In another preferred embodiment In and Ga are introduced in the formulation as a multi-phase alloy. However, unlike in prior art technique, each particle of this alloy powder is small (preferably smaller than about 200 nm in size) and compositionally uniform. Since the composition from particle to particle does not change and since the particles are not milled and broken, inks and precursor layers prepared using such inks are extremely uniform in both macro-scale and micro-scale. A specific example of forming the In—Ga particles and inks will now be described.
A method was described in a parent provisional patent application owned by the present inventor (Low Cost Deposition of Semiconductor Film, filed Mar. 1, 2004, Ser. No. 60/548,297) where an emulsion of In—Ga particles was formed in a liquid base and this emulsion was deposited on a substrate to form a precursor layer.
The In—Ga binary phase diagram of
It should be noted that one attractive feature of the present invention is the low process temperatures used in powder formation, ink formulation and ink deposition. This lowers the cost of processing and simplifies manufacturing. Low melting temperatures of Ga and Ga—In alloys, which present challenges in prior art techniques are actually used to the benefit of the processing engineer in the present invention. The processing of the present invention may be carried out at a temperature range of −5 to 20° C., preferably in the 0 to 15° C. range.
Although the preferred composition of the ink comprises Cu particles and In—Ga particles, it is possible to use Cu—In particles (in the form of Cu—In alloy particles or Cu—In solid solution particles) and/or Cu—Ga particles (in the form of Cu—Ga alloy particles or Cu—Ga solid solution particles) instead of or in addition to the Cu particles. Furthermore, In particles may also be added to the overall formulation. The particle size for all powders used is smaller than 200 nm, preferably smaller than 100 nm. Although the phase distribution within the Ga—In particles is not critical for the present invention, the simple phase diagram of In—Ga assures that within each particle there would be a solid phase (which is a solid solution of Ga in In) and a Ga-rich phase which is initially a liquid and then is solidified during cooling down. If the cooling ramp during the near-spherical Ga—In nano-particle formation is controlled (slow cooling of 1-10° C. per minute) it is possible to have each particle contain the In-rich phase at the core of the spheres and the Ga-rich phase at the surface. This is a preferred phase distribution within each particle, because after deposition of the ink and formation of a precursor layer, a dense structure is formed comprising these spherical particles. Upon heating to room temperature the Ga-rich phase on the surface of the particles melts and fuses with neighboring particle surfaces forming a fused layer that is not powdery any more.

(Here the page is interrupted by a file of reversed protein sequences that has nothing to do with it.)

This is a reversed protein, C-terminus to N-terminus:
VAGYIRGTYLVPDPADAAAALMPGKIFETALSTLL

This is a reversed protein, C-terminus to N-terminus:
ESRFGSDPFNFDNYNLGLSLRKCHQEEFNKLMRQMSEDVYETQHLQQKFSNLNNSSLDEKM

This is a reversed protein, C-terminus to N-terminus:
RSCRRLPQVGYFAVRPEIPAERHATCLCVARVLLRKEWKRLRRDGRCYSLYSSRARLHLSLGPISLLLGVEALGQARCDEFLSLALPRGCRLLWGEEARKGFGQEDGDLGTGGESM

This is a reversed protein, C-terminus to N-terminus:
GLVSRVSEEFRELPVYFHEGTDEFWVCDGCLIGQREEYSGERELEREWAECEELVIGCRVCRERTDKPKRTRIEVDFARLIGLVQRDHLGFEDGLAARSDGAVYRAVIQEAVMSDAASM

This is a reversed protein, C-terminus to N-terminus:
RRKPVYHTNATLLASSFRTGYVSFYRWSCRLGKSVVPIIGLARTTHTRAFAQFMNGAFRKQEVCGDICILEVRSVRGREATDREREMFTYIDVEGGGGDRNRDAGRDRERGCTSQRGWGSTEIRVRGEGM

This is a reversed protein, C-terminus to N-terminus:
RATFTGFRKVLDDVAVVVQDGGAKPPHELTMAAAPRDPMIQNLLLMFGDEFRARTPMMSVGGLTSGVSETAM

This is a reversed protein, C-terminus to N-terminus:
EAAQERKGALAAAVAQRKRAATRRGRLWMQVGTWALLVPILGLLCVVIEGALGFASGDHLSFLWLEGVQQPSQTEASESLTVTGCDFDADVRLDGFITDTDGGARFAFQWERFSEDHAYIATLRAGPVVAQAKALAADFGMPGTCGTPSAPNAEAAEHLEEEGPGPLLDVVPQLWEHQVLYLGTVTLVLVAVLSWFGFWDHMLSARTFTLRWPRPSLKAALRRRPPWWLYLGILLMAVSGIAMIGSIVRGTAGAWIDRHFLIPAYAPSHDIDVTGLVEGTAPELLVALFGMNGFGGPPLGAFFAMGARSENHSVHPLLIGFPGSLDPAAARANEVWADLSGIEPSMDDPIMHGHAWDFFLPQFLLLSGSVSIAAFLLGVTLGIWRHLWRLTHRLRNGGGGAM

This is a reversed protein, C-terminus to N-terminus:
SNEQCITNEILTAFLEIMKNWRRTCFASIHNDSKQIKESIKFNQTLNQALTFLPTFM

After the preparation of an ink using the powder mixtures of the present invention a precursor layer may be deposited by various means such as doctor blading, gravure deposition, spin coating, dip coating, roll coating and spraying. In one embodiment the precursor layer which comprises Cu, In and Ga (Group III material provided either as In powder and Ga powder or in the form of Ga—In powder or a mixture of both) is exposed to Group VIA element(s) at elevated temperatures. These techniques are well known in the field and they involve heating the precursor layer to a temperature range of 350-600° C. in the presence of at least one of Se vapors, S vapors, and Te vapors provided by sources such as solid Se, solid S, solid Te, H2Se gas, H2S gas etc. In another embodiment a layer or multi layers of Group VIA materials are deposited on the precursor layer and the stacked layers are then heated up in a furnace or in a rapid thermal annealing furnace and like. Group VIA materials may be evaporated on, sputtered on or plated on the precursor layer. Alternately inks comprising Group VIA nano particles may be prepared and these inks may be deposited on the precursor layers to form a Group VIA material layer comprising Group VIA nano particles.
Reaction may be carried out at elevated temperatures of 350-600° C. for times ranging from 1 minute to 30 minutes depending upon the temperature. As a result of reaction, the Group IBIIIAVIA compound is formed from the precursor.
Solar cells are completed using materials and methods known in the field. For example a thin (<0.1 microns) CdS layer may be deposited on the surface of the compound layer using the chemical dip method. A transparent window of ZnO may be deposited over the CdS layer using MOCVD or sputtering techniques. A metallic finger pattern is optionally deposited over the ZnO to complete the solar cell.
Although the present invention is described with respect to certain preferred embodiments, modifications thereto will be apparent to those skilled in the art, and from the scope of the claims set forth below.